Patriot Prayer rally and counterprotest in Portland on August 4, 2018. (Photo credit: Old White Truck, licensed under https://creativecommons.org/licenses/by-sa/2.0/)
Patriot Prayer rally and counterprotest in Portland on August 4, 2018. (Photo credit: Old White Truck, licensed under https://creativecommons.org/licenses/by-sa/2.0/)
Social Sciences

The Revolution Will Be Livestreamed

How rallies, protests, and street brawls feed the far-right propaganda machine.

By Laura Jedeed ’19 | August 27, 2019

The high-definition video shows three fighters, masked and dressed in black, as they begin to beat a man who lies prone on the street. Suddenly, a man steps forward, built like an ox, muscles bulging beneath a black-and-gold polo shirt. One of the masked fighters swings at him with a metal baton. He catches the weapon with his left hand. As the first aggressive notes of the soundtrack thunder forth, he delivers a brutal haymaker that sends his enemy’s glasses flying. The masked fighter falls, stiff as a board. The video proceeds to show slow-motion footage of the punch, interspersed with mass brawl scenes, while the beat pounds on.

Cinematic techniques such as montage, light filters, and dramatic music make the episode feel like a Hollywood blockbuster. But this is no action movie. This is a recruitment video of a rally by the far-right group Patriot Prayer in Portland, Oregon, on June 30th, 2018, moments before the police declared a riot. The masked fighters belong to Antifa, an anti-fascist group that organized a counter-protest. The ox-like man, whose alias is Rufio Panman, belongs to the Proud Boys, another far-right group. And the video has been skilfully edited to reinforce a simple narrative—to cast Antifa as dangerous extremists and Panman as a patriotic hero.

While this rally was unusually violent, it was by no means exceptional. Patriot Prayer has staged several right-wing rallies in Portland since 2016, deliberately antagonizing the city’s progressive majority.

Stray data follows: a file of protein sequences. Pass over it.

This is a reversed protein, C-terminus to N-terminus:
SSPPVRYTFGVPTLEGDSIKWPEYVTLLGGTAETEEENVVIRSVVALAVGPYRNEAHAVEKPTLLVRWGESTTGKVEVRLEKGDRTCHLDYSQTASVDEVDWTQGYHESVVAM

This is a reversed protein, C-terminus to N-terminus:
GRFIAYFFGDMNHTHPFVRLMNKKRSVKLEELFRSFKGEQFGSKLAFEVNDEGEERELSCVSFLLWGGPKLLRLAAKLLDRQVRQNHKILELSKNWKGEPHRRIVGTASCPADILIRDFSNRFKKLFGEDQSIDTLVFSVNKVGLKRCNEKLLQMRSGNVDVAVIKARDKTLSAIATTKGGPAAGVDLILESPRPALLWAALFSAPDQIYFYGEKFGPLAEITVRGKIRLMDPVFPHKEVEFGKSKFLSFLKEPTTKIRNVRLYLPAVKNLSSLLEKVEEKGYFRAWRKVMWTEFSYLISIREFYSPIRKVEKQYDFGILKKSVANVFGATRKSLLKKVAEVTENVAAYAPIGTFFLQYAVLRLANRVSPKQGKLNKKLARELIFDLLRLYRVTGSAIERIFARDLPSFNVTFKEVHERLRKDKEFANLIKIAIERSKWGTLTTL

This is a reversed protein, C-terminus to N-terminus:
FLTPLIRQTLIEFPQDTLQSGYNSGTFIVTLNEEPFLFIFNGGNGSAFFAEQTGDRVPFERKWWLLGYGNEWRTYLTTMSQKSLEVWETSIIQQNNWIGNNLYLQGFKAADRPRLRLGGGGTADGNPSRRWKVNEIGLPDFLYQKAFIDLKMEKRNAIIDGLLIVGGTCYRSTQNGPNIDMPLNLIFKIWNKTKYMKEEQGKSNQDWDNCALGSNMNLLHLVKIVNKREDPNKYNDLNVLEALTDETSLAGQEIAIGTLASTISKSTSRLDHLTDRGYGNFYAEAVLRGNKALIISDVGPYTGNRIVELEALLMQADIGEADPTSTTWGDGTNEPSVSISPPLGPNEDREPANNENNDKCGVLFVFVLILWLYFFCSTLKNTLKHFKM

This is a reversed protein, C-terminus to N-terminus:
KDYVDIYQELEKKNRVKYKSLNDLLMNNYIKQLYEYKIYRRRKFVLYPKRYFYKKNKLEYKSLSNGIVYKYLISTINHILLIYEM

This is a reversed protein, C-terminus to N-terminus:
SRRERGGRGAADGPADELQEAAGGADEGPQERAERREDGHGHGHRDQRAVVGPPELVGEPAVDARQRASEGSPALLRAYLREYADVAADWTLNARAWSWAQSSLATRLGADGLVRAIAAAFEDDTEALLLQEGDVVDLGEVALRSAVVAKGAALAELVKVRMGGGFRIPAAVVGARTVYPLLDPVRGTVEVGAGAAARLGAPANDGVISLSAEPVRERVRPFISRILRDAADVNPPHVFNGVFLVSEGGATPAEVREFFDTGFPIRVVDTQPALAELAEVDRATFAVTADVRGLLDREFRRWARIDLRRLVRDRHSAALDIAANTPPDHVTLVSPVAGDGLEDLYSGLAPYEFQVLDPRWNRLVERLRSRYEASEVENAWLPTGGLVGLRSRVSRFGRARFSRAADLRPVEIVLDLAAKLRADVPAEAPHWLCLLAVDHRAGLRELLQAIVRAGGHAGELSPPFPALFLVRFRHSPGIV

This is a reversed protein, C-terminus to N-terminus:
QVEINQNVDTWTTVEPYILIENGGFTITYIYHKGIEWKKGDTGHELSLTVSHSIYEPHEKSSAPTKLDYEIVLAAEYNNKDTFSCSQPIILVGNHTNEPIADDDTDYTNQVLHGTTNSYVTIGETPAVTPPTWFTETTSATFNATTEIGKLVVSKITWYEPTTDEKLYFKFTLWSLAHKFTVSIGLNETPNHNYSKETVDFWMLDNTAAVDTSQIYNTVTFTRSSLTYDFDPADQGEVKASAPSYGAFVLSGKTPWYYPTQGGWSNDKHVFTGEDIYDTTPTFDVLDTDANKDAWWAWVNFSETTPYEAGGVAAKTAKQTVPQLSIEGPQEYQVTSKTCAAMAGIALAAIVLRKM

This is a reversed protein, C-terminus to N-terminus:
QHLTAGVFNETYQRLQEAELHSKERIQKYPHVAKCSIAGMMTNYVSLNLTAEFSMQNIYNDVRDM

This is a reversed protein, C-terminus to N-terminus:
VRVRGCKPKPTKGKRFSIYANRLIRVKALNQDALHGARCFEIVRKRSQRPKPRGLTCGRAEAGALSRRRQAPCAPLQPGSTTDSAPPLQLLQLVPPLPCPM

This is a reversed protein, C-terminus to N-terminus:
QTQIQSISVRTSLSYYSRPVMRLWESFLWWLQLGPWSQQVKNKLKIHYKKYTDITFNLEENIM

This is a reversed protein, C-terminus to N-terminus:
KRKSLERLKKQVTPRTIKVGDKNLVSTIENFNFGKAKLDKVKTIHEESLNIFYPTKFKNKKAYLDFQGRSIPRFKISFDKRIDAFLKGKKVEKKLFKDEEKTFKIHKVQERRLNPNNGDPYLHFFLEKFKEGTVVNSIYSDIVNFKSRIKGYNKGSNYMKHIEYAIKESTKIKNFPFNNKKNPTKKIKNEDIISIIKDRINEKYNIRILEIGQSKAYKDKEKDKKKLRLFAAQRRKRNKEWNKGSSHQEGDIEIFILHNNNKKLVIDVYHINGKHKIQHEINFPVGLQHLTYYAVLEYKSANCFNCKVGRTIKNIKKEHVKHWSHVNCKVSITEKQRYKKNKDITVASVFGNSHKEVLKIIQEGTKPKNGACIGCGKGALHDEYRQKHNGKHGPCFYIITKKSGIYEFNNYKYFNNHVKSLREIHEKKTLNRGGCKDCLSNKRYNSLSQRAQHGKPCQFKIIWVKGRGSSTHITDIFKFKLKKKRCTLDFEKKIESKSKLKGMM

On the surface, Patriot Prayer’s agenda sounds consistent with traditional conservative values. Its leader, Joey Gibson, preaches a message of Christian love and free speech along with unflinching support for President Trump and his border wall. Gibson, who is half-Japanese, avoids overt racial rhetoric. Listen closer, however, and you’ll hear a more radical agenda. Gibson also tells his followers that rebellion against the government is “obedience to God” and that they must therefore become “Warriors for Christ.” His speeches are filled with invective against Antifa counter-protesters—and, by extension, liberals and the left. Gibson simultaneously paints his political opponents as a dangerous threat to America and mocks them as laughable “soyboys.” Clashes between Patriot Prayer and Antifa routinely send members of both sides to the hospital or to jail.

For my senior thesis, I observed this rally and many others like it. I listened to countless speeches, watched taunts escalate into brawls, and got to know members of Patriot Prayer. I conducted interviews with nine attendees in coffee shops, bars, and, once, on a bridge festooned with a “Free Alex Jones” banner as rush-hour traffic crawled by. I also read extensively on the history of the alt-right and the so-called “Patriot” movement in the Pacific Northwest, consulting the work of political scientists Katherine Cramer and George Hawley; sociologists James Aho and Michael Hechter; and veteran journalists Matthew Lyons and David Neiwert.

My interest in this group began long before my thesis. I attended my first rally in June, 2017, just nine days after a racially-motivated knife attack on a TriMet train left two people dead, including Reed alumnus Taliesin Namkai-Meche ’16, who lost his life defending a pair of teenagers from attack. The murderer, a self-proclaimed white supremacist, had attended at least one Patriot Prayer rally. Despite significant pressure, the group decided to press ahead with a “Trump Free Speech Rally.” Controversy surrounding this event transformed what would likely have been an inconsequential affair into a national news story.

I attended as one of hundreds of counter-protesters to this event, then decided to cross the barricades and see the rally up close. The rhetoric I heard inside did not match the news coverage that had inspired me to counter-protest. Gibson spoke about free speech, love, religion, and the importance of dialogue. Some attendees wore paramilitary gear or flamboyant costumes, but most seemed like ordinary conservatives, more interested in discussing free speech and second-amendment rights than in an ethnonationalist takeover.